Zoe needed help and asked for it many times. But the system kept her in an endless loop of wants and needs that could never be fulfilled. She pleaded for help, often pleading with only the air and wind, and sometimes a God who seemed to have forgotten he’d made her. She was an only child and her parents who had died were only children. All her grandparents were dead. She was alone, forced to face monthly periods and a growling stomach on the streets of Manhattan, or as a mole underground where light and air were only for those with money. Most times, it was food or maxi pads. Food always won because blood could not be eaten nor bartered for socks. Instead it stained her life each full moon and reminded her that help would never come; but the full moon would never end.
There was no help for her. Only endless days of coins hitting tin cups, an empty knotted stomach each week and crimson blood on the sad full moon.
I attended a nutrition seminar today. It was refreshing to see a nurse practitioner who actually addressed eating habits when faced with patients with serious health problems. So few in the medical industry address the foods we eat as one of the major causes of most dis-ease. Processed foods are destructive to our system, tossing it out of balance and causing cocaine like addiction eating habits.
She talked about the foods that make us well and those that make us unwell. The room bubbled with questions and surprise at the many revelations about what we eat and how the body functions (reacts) when we intake certain foods.
It was a good evening. Very informative.
And as you come closer to yourself, you are coming closer to the universe. And the greatest moment in your life is when you accept the mystery of existence as it is without asking any question. You have understood one thing, that existence is mysterious and is going to remain mysterious. There is no need of any knowledge. That means you have settled with the universe as mysterious and you have settled with yourself as innocent. This is the second birth. In India we have called this state dwij, the second birth. And this is our search here.
– Sat Chid Anand
The drawing into self each day becomes a moment with something infinite. I am communing with all that is, without being aware of all that is. It’s the paradox of life. We see but cannot see. We understand yet do not know. It is all a waiting to be known, a mystery that thrives off its own elusiveness. I ask questions, yet, in many ways, I do not. It is moot to do so, even as we unfold new truths by introducing the questions that cannot be fully answered.
We ask questions to solve the “mystery” never realizing that we are the mystery. Our existence is the unanswered question. We are the truth waiting to be found. We are here, each doing whatever it is that we do. We create questions. We create answers that may or may not be the truth. We know everything and nothing at all. And sometimes this is fine, the not knowing. At other times, we are not at peace with the mystery, so we continue to create questions in hopes that we are asking the right ones. At times, never realizing, that questions might be the problem and to ask for something to be revealed closes us off from our rebirth and an ultimate truth.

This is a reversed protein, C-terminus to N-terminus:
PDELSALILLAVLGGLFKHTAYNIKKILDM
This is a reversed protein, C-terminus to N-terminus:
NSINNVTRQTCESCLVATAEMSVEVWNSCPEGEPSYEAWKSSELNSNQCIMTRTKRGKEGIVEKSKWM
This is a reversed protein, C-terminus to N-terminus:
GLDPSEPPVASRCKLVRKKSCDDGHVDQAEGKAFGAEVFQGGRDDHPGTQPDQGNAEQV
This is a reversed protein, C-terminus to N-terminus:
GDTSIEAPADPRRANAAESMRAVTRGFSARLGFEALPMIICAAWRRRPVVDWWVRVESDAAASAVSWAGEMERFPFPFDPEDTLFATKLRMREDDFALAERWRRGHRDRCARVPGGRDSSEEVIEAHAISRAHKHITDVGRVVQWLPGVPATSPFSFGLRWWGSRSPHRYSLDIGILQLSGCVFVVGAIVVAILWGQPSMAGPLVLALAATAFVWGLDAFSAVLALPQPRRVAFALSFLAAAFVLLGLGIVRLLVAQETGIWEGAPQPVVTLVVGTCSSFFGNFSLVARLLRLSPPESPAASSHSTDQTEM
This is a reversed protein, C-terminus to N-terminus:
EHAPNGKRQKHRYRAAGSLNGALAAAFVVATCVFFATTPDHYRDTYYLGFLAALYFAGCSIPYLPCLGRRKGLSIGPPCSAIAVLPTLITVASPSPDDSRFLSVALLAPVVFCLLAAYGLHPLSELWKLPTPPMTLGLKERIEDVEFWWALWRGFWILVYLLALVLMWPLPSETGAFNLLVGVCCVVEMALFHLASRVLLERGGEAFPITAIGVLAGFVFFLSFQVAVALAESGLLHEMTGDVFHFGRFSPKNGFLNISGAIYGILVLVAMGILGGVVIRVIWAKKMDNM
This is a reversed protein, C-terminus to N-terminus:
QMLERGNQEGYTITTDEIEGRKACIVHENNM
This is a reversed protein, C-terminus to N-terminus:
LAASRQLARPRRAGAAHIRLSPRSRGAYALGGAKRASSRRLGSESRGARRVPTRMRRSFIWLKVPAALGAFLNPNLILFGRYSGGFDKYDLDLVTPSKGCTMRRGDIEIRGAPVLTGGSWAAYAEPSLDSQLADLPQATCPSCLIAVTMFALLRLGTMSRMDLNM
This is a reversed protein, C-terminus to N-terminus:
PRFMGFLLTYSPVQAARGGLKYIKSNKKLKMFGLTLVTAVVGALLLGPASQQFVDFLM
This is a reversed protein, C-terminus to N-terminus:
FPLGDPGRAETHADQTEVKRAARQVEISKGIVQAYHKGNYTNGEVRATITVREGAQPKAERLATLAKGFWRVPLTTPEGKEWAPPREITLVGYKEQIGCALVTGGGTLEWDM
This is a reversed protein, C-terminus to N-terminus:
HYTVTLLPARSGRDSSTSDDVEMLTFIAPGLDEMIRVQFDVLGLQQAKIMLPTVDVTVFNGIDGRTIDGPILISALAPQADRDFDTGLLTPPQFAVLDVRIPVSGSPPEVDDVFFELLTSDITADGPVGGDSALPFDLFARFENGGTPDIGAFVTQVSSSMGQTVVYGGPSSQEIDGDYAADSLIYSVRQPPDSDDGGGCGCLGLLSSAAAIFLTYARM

I don’t know. It is all talk and creation of ideas that attempt to decipher the mystery, or, the non-mystery. At the end of all this, we don’t know. We only believe and hope, then hope a bit more, so we might find something at the end of our wonderings. Maybe, just maybe, we might find that what we sought was not knowledge, but Self, the only real mystery that matters. It may all be about the Self.
We learn from history that we do not learn anything from history. – Mark Twain
Mark Twain brilliantly and succinctly assessed the culture and the issues we continue to face. A century later, all one need do is look around. Look at the news, look at how humanity is being treated in various parts of the world. Humans oppressing other humans in ever more cunning and sadistic ways. We learn nothing from history. Nothing. Instead, we continue the cycle unabated.
I’ve watched movies since I was not much more than 8 years old. I grew up on TV shows such as the Twilight Zone, Thriller, The Odd Couple, Gilligan’s Island, The Honeymooners, and a long list of horror & sci-fi films, too many to name. Horror and science fiction were what fueled my imagination and taught me many life lessons. I quickly fell in love with dystopian films that allowed me to see, with crystal clarity, the sort of worlds I hoped to avoid. Each film gave its spin on a future world where the proletariat accepted his/her oppressive lot without complaint.
During my more than 40 years of watching dystopian films, there was an understanding that lived beneath the surface of my psyche. It was a known element that I never allowed to surface until only a few days ago. There is one primary thread that runs through every dystopian film and book ever created; 95% of the people in these stories believe that their way of life was normal. They did not think they were in a dystopia.
This realization hit me like an avalanche, consuming my thoughts and filling me with unexpected fear. I wanted to disappear from this place, because I realized that what we are currently living is a dystopia. But like the characters in the films and books, we are so steeped in the culture we don’t realize that what we’ve come to accept as normal, most certainly is far from the case. Like many dystopian films, those living in it defend it, often to the death. Isn’t that our present condition? A great majority of the population defends our current way of life, or feel powerless to change things. The handful that do see the glaring issues are typically ostracized or labelled as crazy conspirators.
Essentially, we are living the dystopias we believe ourselves to be far removed from, merely because the many films and books are deceptively made to seem worse than our current conditions.